Thank you so much for joining me. I’d love to hear from you what you enjoy about steampunk.


Clara Redbeck has one goal: to prove to the sods at work—and to herself—that the best man for the job can be a woman. To do that, she must prevent a traitor from blowing London to bits. If only the dashing first mate of the dirigible she’d been tasked to plunder didn’t set her aflame.

Garrett Dewhurst has one goal: to execute the coup of a lifetime. His plans do not include a spanking dalliance with the most intriguing woman he has ever met.

With each encounter, the fire between them burns hotter and their need grows stronger. Finally, the cramped cabin aboard the Bismarck becomes their intimate playground, where Garrett introduces Clara to the pleasure of submission and they explore their passion in every way possible.

Clara and Garrett want a future together, but each holds a secret that if revealed could cost them everything. When danger closes in, they have to choose between protecting themselves or the whole of London.


She didn’t respond. Instead she studied him from the tips of his boots to the top of his head and every inch in between. Heat spread through his body, unexpected and not completely welcome.

Then she mirrored his stance right down to the raised eyebrow.

Unable to help himself, he smiled.

It had been a very, very long time since a woman had intrigued him after exchanging just a few sentences. She took his breath away and made him want to laugh. Judging by her frown, this was not the response she’d expected.

Garrett turned to Jens. “I believe you have other passengers to look after. I’ll take care of Miss Riesenbeck and anything she may require.”

Jens nodded. He bowed to both of them and practically ran away.

“I don’t know if I should be insulted at the speed of his departure or pat his cheek.”

Garrett chuckled. “Neither. I just think you are too much woman for him. He wouldn’t know how to handle you.”

She widened her eyes. “And you do?”

He curved his lips and knew his smile carried an edge. “Would you like me to prove it?”

She scrutinized him, leaving him hanging on the lip of the abyss, waiting for her response.

“Give me the tour Jens had promised to escort me on, and I will let you know at the end.”

Challenge curled through him. He bowed lightly but continued to hold her gaze captive. “Please step into my cargo hold.”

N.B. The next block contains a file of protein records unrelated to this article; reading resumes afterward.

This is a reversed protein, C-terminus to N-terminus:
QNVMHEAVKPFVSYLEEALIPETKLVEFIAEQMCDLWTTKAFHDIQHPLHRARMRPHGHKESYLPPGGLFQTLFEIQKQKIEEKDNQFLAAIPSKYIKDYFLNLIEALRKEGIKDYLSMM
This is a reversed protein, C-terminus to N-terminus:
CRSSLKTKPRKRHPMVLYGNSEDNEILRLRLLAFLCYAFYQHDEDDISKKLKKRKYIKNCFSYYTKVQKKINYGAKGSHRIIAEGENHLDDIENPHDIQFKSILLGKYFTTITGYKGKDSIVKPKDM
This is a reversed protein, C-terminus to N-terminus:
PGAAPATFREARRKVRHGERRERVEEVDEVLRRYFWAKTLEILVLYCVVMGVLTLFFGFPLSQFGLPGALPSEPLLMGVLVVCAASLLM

Her smile lit up her face. Her beauty was not conventional, but in that moment, it grabbed him by the throat. “Said the spider to the fly.”

“Will you step into my web?”

She turned around and threw a glance over her shoulder. “That has yet to be determined.” She strode to the door, and Garrett fell into step behind her.



Tina Christopher spent her early years flitting across the Channel between Germany and England. After touring the world extensively—from hanging out with elephants in South Africa to hiking through the wilderness in Alaska—she finally laid down roots in Toronto. Although Canada’s winters may be frigid, Tina’s characters are anything but!

Like most writers, Tina often hears voices in her head, but it took the encouragement of an editor friend to have her actually put fingers to keyboard. While those first stories will never see the light of day, she’s subsequently honed her craft and learned to build not just worlds, but entire galaxies. History has always been an area of interest for her, and she’s enjoys few things more than imagining what could happen when history and future meet.

When not imagining far-away worlds and scorching-hot encounters, Tina can be found on her sofa working through her never-ending TBR pile or venturing into the real world—whether to a nearby café or a passport-required destination. She’s a member of the Romance Writers of America Toronto chapter and looks forward to where her characters take her next!


Enter to win a Steampunk jewelry set and an 8 book collection of Tina’s works!

Leave a comment and follow the tour for more chances to win!